My Son SanctuaryJuly 8, 2019 in Vietnam ⋅ ⛅ 37 °C
My Son (pronounced Mee Sern) is an important Hindu religious sanctuary that sits about an hour outside of Hoi An. It's a very popular day-trip, mainly because the ruins are quite impressive. While booking our bus back to Hue for tomorrow, we noticed that the same company offered a "sunrise tour" of My Son, which we ended up booking instead.
Mainly because it got us there and back early in the morning before the heat really kicked in, but also because My Son can get very crowded with day-trippers and most of those don't arrive until around 10am. So by getting in super-early, we could get great photos without anyone in them.
So that's what we did! Among the last to get picked up, and the bus wasn't super comfortable as the air con wasn't really working, but it was fine to put up with for an hour. Although billed as a "sunrise" tour, the sun was well and truly up by the time we got there.
The ruins themselves are quite impressive. It was built as the main religious sanctuary of the Champa Kingdom, which ruled a lot of Laos and southern Vietnam for centuries. They were a Hindu kingdom, so of course all of the design, layout, iconography and architecture was Hindu - unusual in this Buddhist part of the world. As the Champa were pushed out of Vietnam by the Buddhist Viet people from the north, the Sanctuary fell into disuse and was eventually overtaken by the jungle again. Only rediscovered in 1898 by a group of French soldiers.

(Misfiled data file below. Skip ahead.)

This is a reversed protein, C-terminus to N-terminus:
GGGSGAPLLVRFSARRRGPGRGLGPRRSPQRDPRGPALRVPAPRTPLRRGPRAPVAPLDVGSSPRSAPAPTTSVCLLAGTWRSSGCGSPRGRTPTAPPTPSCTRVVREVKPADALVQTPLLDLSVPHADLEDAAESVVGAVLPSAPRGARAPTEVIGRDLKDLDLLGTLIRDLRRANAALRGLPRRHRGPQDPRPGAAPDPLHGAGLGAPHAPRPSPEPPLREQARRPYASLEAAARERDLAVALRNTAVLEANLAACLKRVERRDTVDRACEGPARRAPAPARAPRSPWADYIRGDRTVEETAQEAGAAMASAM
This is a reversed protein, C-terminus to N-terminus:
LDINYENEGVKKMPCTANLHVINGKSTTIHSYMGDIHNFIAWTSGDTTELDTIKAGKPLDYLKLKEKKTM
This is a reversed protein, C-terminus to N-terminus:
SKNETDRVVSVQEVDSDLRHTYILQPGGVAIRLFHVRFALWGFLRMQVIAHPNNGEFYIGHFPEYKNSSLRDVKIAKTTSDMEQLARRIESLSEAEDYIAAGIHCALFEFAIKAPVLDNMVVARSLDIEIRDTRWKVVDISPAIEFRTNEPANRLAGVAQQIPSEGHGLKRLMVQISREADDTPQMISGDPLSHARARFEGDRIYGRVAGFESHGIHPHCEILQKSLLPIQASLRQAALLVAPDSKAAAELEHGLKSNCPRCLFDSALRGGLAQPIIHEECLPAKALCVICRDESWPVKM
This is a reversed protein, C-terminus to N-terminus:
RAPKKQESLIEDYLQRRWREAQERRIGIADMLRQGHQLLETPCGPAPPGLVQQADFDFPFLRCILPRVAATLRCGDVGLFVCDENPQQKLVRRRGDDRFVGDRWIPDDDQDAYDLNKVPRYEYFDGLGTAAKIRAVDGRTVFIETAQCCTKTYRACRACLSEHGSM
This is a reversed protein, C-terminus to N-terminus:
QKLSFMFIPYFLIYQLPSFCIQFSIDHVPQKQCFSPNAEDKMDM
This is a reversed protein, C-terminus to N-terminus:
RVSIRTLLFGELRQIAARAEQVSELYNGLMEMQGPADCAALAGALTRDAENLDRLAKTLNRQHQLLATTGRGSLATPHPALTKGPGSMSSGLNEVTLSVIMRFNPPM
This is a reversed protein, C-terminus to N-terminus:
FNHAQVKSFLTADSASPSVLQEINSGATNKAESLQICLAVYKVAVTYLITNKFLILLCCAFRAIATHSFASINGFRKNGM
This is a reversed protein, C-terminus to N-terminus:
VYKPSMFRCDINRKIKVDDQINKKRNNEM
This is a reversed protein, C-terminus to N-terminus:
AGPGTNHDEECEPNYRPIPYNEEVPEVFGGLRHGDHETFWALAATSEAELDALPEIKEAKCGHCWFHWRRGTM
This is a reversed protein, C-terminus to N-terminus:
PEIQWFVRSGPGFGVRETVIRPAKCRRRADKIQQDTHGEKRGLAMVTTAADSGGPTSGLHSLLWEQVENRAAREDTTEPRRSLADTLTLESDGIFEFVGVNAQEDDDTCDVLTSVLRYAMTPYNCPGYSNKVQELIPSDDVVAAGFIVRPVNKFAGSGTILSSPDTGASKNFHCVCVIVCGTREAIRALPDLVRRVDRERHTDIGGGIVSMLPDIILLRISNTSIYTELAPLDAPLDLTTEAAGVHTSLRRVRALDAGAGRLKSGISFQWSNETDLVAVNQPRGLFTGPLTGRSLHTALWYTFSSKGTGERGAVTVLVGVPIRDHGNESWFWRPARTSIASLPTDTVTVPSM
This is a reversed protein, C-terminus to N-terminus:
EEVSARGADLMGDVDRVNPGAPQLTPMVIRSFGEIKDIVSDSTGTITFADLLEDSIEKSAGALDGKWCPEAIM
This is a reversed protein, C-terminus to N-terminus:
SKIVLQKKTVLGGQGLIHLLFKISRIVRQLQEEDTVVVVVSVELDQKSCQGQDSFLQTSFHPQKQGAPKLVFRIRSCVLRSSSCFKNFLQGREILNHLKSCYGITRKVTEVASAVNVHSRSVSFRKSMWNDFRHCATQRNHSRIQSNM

Originally there was about 160 buildings in the sanctuary - not all religious, but mostly for that purpose. Unfortunately, these days there's only a handful of buildings still standing after American B-52 carpet bombing raids. The site is still dotted with huge bomb craters, and you can see bullet holes in some of the stone walls as well. Our guide even showed me a photo on his phone of his grandmother's front door, which had a large bullet hole in it. Although they aren't angry about it these days, reminders of the war are never far away.
Back to the hotel by 9am, where we were in time for breakfast! Although we'd already had a simple provided breakfast on the tour, we tucked into the fairly good offerings at the hotel. Afterwards we retreated upstairs and dozed/used computers until the mid-afternoon. Ventured out for a banh mi, then retreated again as it was ridiculously hot.
In the evening we met up with a travel blogger couple who we'd been friends with for a few years - an Australian guy and his American fiancee. They've been living here in Hoi An for a few months as digital nomads. Spent the evening catching up with them over vegetarian food and beers which was quite nice - we'd last seen them in Manila almost three years ago.Read more